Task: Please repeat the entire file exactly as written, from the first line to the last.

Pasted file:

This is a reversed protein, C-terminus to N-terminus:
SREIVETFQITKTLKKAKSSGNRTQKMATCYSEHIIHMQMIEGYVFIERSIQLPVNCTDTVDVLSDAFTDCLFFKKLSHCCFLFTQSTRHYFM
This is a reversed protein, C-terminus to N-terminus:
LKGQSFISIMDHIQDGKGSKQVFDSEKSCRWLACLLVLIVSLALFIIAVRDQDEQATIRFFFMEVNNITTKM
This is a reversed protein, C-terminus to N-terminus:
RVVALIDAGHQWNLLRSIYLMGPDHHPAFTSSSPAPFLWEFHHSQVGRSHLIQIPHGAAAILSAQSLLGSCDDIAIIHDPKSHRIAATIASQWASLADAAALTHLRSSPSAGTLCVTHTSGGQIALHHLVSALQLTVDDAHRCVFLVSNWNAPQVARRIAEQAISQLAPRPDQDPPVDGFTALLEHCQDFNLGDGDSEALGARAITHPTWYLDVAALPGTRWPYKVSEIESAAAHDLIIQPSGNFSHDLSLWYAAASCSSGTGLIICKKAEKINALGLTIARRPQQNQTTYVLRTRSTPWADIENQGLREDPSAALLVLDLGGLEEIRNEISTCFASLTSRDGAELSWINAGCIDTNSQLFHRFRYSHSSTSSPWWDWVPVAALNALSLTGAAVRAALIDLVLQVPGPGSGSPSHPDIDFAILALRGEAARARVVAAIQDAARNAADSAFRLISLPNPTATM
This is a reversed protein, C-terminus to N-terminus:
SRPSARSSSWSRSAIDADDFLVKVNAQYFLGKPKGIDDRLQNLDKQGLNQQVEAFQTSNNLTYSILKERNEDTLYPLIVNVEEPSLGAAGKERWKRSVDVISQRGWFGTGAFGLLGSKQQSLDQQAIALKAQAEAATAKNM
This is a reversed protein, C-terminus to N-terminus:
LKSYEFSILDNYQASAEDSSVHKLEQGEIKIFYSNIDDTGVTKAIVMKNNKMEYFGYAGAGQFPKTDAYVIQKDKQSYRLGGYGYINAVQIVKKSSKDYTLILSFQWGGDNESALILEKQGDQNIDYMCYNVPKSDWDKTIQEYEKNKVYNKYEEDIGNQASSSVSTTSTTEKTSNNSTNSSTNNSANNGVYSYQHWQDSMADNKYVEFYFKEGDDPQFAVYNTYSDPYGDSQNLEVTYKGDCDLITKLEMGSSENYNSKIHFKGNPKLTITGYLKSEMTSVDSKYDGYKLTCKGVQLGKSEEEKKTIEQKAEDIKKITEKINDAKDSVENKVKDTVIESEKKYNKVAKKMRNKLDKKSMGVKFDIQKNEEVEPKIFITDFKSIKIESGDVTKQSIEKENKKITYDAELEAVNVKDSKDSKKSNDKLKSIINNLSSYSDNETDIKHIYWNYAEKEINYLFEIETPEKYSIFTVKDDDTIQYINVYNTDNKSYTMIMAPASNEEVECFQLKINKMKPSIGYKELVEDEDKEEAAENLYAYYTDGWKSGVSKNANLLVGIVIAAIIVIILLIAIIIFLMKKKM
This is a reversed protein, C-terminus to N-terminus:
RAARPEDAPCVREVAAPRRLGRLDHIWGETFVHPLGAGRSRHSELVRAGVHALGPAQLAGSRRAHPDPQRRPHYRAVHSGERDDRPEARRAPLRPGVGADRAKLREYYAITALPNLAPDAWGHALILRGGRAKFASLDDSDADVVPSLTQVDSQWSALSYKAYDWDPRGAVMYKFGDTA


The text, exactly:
This is a reversed protein, C-terminus to N-terminus:
SREIVETFQITKTLKKAKSSGNRTQKMATCYSEHIIHMQMIEGYVFIERSIQLPVNCTDTVDVLSDAFTDCLFFKKLSHCCFLFTQSTRHYFM
This is a reversed protein, C-terminus to N-terminus:
LKGQSFISIMDHIQDGKGSKQVFDSEKSCRWLACLLVLIVSLALFIIAVRDQDEQATIRFFFMEVNNITTKM
This is a reversed protein, C-terminus to N-terminus:
RVVALIDAGHQWNLLRSIYLMGPDHHPAFTSSSPAPFLWEFHHSQVGRSHLIQIPHGAAAILSAQSLLGSCDDIAIIHDPKSHRIAATIASQWASLADAAALTHLRSSPSAGTLCVTHTSGGQIALHHLVSALQLTVDDAHRCVFLVSNWNAPQVARRIAEQAISQLAPRPDQDPPVDGFTALLEHCQDFNLGDGDSEALGARAITHPTWYLDVAALPGTRWPYKVSEIESAAAHDLIIQPSGNFSHDLSLWYAAASCSSGTGLIICKKAEKINALGLTIARRPQQNQTTYVLRTRSTPWADIENQGLREDPSAALLVLDLGGLEEIRNEISTCFASLTSRDGAELSWINAGCIDTNSQLFHRFRYSHSSTSSPWWDWVPVAALNALSLTGAAVRAALIDLVLQVPGPGSGSPSHPDIDFAILALRGEAARARVVAAIQDAARNAADSAFRLISLPNPTATM
This is a reversed protein, C-terminus to N-terminus:
SRPSARSSSWSRSAIDADDFLVKVNAQYFLGKPKGIDDRLQNLDKQGLNQQVEAFQTSNNLTYSILKERNEDTLYPLIVNVEEPSLGAAGKERWKRSVDVISQRGWFGTGAFGLLGSKQQSLDQQAIALKAQAEAATAKNM
This is a reversed protein, C-terminus to N-terminus:
LKSYEFSILDNYQASAEDSSVHKLEQGEIKIFYSNIDDTGVTKAIVMKNNKMEYFGYAGAGQFPKTDAYVIQKDKQSYRLGGYGYINAVQIVKKSSKDYTLILSFQWGGDNESALILEKQGDQNIDYMCYNVPKSDWDKTIQEYEKNKVYNKYEEDIGNQASSSVSTTSTTEKTSNNSTNSSTNNSANNGVYSYQHWQDSMADNKYVEFYFKEGDDPQFAVYNTYSDPYGDSQNLEVTYKGDCDLITKLEMGSSENYNSKIHFKGNPKLTITGYLKSEMTSVDSKYDGYKLTCKGVQLGKSEEEKKTIEQKAEDIKKITEKINDAKDSVENKVKDTVIESEKKYNKVAKKMRNKLDKKSMGVKFDIQKNEEVEPKIFITDFKSIKIESGDVTKQSIEKENKKITYDAELEAVNVKDSKDSKKSNDKLKSIINNLSSYSDNETDIKHIYWNYAEKEINYLFEIETPEKYSIFTVKDDDTIQYINVYNTDNKSYTMIMAPASNEEVECFQLKINKMKPSIGYKELVEDEDKEEAAENLYAYYTDGWKSGVSKNANLLVGIVIAAIIVIILLIAIIIFLMKKKM
This is a reversed protein, C-terminus to N-terminus:
RAARPEDAPCVREVAAPRRLGRLDHIWGETFVHPLGAGRSRHSELVRAGVHALGPAQLAGSRRAHPDPQRRPHYRAVHSGERDDRPEARRAPLRPGVGADRAKLREYYAITALPNLAPDAWGHALILRGGRAKFASLDDSDADVVPSLTQVDSQWSALSYKAYDWDPRGAVMYKFGDTA